It used to be so easy. As soon as I learned a stock ticker, I could immediately know on which exchange the stock traded. That's because in the good old days (that would be up 'til just now), ticker symbol length has been agreed upon through an informal understanding among the listing markets.
All one had to do was count the letters in a ticker to determine the trading exchange. The NYSE, a unit of NYSE Euronext (NYSE: NYX ) , utilized one, two, or three letters in its ticker symbols. The American Stock Exchange used three letters. The Nasdaq (Nasdaq: NDAQ ) employed four or five letters. That handy knowledge provided a quick reference tool, as well as impressing friends and family who didn't spend their days slogging around Wall Street.
That's about to change. On Tuesday, the SEC approved a plan which would allow companies listed on the Big Board to retain their three-letter symbols if they move over to the Nasdaq. The SEC said that the new rule would "remove a burden on competition not necessary or appropriate," as well as reduce investor confusion.
The Nasdaq had lobbied for the change, arguing that allowing ticker retention would boost exchange competition. Formerly, the Nasdaq had no shot at attracting companies unwilling to give up their highly recognizable one-, two-, or three-letter tickers. Would Harley-Davidson abandon its HOG? What about the EAT that restaurateur Brinker has claimed on NYSE, or Johnson & Johnson's venerable JNJ?
Back in November 2005, Nasdaq announced its intention to list companies with one-, two-, and three-character symbols. The exchange began testing trading systems to ensure functionality, and Delta Financial (Nasdaq: DFC ) was allowed to keep its three-character ticker when transferring from the Amex.
Two years ago, the SEC asked the exchanges to work together to develop a plan for allocating securities symbols. Two competing proposals were submitted, each bearing witness to their supporters' self-interest. A plan endorsed by Amex, the NYSE, and NYSE Arca would have limited the use of one-, two-, and three-character symbols to those listing markets which have traditionally used those symbols (i.e., them), and didn't address the use of four- and five-character symbols. A plan championed by the Nasdaq, the NASD, the National Stock Exchange, and the Philadelphia Stock Exchange would have permitted any listing market to use any symbol ranging from one to five characters.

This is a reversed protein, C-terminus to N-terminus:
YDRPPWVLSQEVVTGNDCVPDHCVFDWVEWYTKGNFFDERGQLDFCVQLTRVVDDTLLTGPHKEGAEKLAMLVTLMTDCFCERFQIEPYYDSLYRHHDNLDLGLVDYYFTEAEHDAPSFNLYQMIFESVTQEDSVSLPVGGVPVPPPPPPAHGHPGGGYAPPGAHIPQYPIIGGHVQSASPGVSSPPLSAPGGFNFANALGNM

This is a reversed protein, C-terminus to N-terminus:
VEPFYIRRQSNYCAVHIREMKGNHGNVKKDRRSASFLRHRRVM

Not surprisingly, the SEC endorsed a middle-of-the-road approach. The new rule, which permits ticker retention for companies with three-character symbols that transfer to the Nasdaq, will not apply to those lucky companies -- like Ford (NYSE: F ) and Coca-Cola (NYSE: KO ) -- that are listed on the Big Board with the much-coveted one- and two-letter ticker symbols. Nor will companies newly listing on the Nasdaq be allowed three-letter tickers.
There are only 17,576 combinations of three letters available, according to the SEC, as well as 676 two-letter combinations, and, of course, 26 available one-letter tickers. The agency worried about the limited number and lack of a formal reservation system leading to companies holding tickers captive, leading to disputes and investor confusion.
More than just a few letters
Security symbols make up an important part of a company's identity. Studies even postulate that a company's financial success is predicated in part on the selection of a clever ticker. A good ticker reduces investor confusion and maintains an existing corporate image, so one can see how valuable ticker retention would be for a company contemplating an exchange transfer, and how that could increase competition among the exchanges. That being said, the SEC's new rule didn't go far enough to level the playing field. As fun as it is to boast about being able to recognize where companies trade just from their ticker, it's more important to increase market competitiveness among exchanges.
The NYSE Group is a recommendation of Motley Fool Rule Breakers (FOOL: MFRB). Nasdaq and Coca-Cola are Inside Value (FOOL: IV) picks. Johnson & Johnson is an Income Investor (FOOL: II) recommendation. The Fool has a newsletter for every investing style -- and a 30-day free trial is available for all of them.
Fool contributor S.J. Caplan is a former vice president and assistant general counsel of Goldman Sachs and former vice president and derivative finance specialist at Lehman Brothers. She serves as an arbitrator for the New York Stock Exchange and the NASD and owns shares of NYSE Euronext. The Fool has a disclosure policy.